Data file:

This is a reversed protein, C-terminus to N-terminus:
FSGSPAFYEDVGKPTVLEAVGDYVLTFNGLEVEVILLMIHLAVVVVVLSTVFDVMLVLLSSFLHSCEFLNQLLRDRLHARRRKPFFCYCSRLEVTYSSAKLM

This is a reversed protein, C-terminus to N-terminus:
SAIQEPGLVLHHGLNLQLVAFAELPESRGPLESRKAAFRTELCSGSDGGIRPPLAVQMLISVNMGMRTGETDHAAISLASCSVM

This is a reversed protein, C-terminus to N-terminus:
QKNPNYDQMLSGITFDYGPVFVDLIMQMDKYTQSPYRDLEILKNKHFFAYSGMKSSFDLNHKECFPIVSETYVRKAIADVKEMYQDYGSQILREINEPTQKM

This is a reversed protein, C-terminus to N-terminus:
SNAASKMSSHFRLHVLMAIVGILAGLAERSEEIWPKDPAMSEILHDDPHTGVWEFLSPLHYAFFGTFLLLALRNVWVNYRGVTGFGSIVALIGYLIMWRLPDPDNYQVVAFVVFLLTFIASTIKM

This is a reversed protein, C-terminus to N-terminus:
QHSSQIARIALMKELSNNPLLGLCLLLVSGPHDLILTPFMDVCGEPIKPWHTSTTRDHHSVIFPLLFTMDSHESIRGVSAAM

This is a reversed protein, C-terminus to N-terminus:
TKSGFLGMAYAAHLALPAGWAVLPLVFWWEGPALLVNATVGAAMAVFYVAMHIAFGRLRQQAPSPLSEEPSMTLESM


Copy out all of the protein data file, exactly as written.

This is a reversed protein, C-terminus to N-terminus:
FSGSPAFYEDVGKPTVLEAVGDYVLTFNGLEVEVILLMIHLAVVVVVLSTVFDVMLVLLSSFLHSCEFLNQLLRDRLHARRRKPFFCYCSRLEVTYSSAKLM

This is a reversed protein, C-terminus to N-terminus:
SAIQEPGLVLHHGLNLQLVAFAELPESRGPLESRKAAFRTELCSGSDGGIRPPLAVQMLISVNMGMRTGETDHAAISLASCSVM

This is a reversed protein, C-terminus to N-terminus:
QKNPNYDQMLSGITFDYGPVFVDLIMQMDKYTQSPYRDLEILKNKHFFAYSGMKSSFDLNHKECFPIVSETYVRKAIADVKEMYQDYGSQILREINEPTQKM

This is a reversed protein, C-terminus to N-terminus:
SNAASKMSSHFRLHVLMAIVGILAGLAERSEEIWPKDPAMSEILHDDPHTGVWEFLSPLHYAFFGTFLLLALRNVWVNYRGVTGFGSIVALIGYLIMWRLPDPDNYQVVAFVVFLLTFIASTIKM

This is a reversed protein, C-terminus to N-terminus:
QHSSQIARIALMKELSNNPLLGLCLLLVSGPHDLILTPFMDVCGEPIKPWHTSTTRDHHSVIFPLLFTMDSHESIRGVSAAM

This is a reversed protein, C-terminus to N-terminus:
TKSGFLGMAYAAHLALPAGWAVLPLVFWWEGPALLVNATVGAAMAVFYVAMHIAFGRLRQQAPSPLSEEPSMTLESM